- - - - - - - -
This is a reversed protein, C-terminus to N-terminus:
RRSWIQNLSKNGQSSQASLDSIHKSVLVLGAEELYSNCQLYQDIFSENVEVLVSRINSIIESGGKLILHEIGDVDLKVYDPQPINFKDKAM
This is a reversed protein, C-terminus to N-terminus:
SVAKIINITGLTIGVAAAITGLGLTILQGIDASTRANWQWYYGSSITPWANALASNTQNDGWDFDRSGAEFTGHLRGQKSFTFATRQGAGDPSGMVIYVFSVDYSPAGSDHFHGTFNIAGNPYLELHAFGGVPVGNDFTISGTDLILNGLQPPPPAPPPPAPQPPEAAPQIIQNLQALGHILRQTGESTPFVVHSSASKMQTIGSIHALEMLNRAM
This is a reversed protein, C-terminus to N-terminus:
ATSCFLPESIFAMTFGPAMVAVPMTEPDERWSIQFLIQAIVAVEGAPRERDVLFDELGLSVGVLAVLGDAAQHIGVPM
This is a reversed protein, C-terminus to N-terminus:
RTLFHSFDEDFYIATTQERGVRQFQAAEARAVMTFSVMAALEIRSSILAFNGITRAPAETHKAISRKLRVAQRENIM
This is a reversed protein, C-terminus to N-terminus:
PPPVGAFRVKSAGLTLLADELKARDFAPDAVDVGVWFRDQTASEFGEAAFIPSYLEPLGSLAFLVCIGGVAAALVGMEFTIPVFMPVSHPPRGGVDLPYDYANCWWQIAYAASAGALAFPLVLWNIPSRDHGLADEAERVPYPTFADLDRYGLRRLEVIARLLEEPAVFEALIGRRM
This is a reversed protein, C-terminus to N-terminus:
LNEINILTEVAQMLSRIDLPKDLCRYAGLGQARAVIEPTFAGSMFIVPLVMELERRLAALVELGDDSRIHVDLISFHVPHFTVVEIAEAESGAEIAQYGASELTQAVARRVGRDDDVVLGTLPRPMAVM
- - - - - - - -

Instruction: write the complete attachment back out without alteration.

This is a reversed protein, C-terminus to N-terminus:
RRSWIQNLSKNGQSSQASLDSIHKSVLVLGAEELYSNCQLYQDIFSENVEVLVSRINSIIESGGKLILHEIGDVDLKVYDPQPINFKDKAM
This is a reversed protein, C-terminus to N-terminus:
SVAKIINITGLTIGVAAAITGLGLTILQGIDASTRANWQWYYGSSITPWANALASNTQNDGWDFDRSGAEFTGHLRGQKSFTFATRQGAGDPSGMVIYVFSVDYSPAGSDHFHGTFNIAGNPYLELHAFGGVPVGNDFTISGTDLILNGLQPPPPAPPPPAPQPPEAAPQIIQNLQALGHILRQTGESTPFVVHSSASKMQTIGSIHALEMLNRAM
This is a reversed protein, C-terminus to N-terminus:
ATSCFLPESIFAMTFGPAMVAVPMTEPDERWSIQFLIQAIVAVEGAPRERDVLFDELGLSVGVLAVLGDAAQHIGVPM
This is a reversed protein, C-terminus to N-terminus:
RTLFHSFDEDFYIATTQERGVRQFQAAEARAVMTFSVMAALEIRSSILAFNGITRAPAETHKAISRKLRVAQRENIM
This is a reversed protein, C-terminus to N-terminus:
PPPVGAFRVKSAGLTLLADELKARDFAPDAVDVGVWFRDQTASEFGEAAFIPSYLEPLGSLAFLVCIGGVAAALVGMEFTIPVFMPVSHPPRGGVDLPYDYANCWWQIAYAASAGALAFPLVLWNIPSRDHGLADEAERVPYPTFADLDRYGLRRLEVIARLLEEPAVFEALIGRRM
This is a reversed protein, C-terminus to N-terminus:
LNEINILTEVAQMLSRIDLPKDLCRYAGLGQARAVIEPTFAGSMFIVPLVMELERRLAALVELGDDSRIHVDLISFHVPHFTVVEIAEAESGAEIAQYGASELTQAVARRVGRDDDVVLGTLPRPMAVM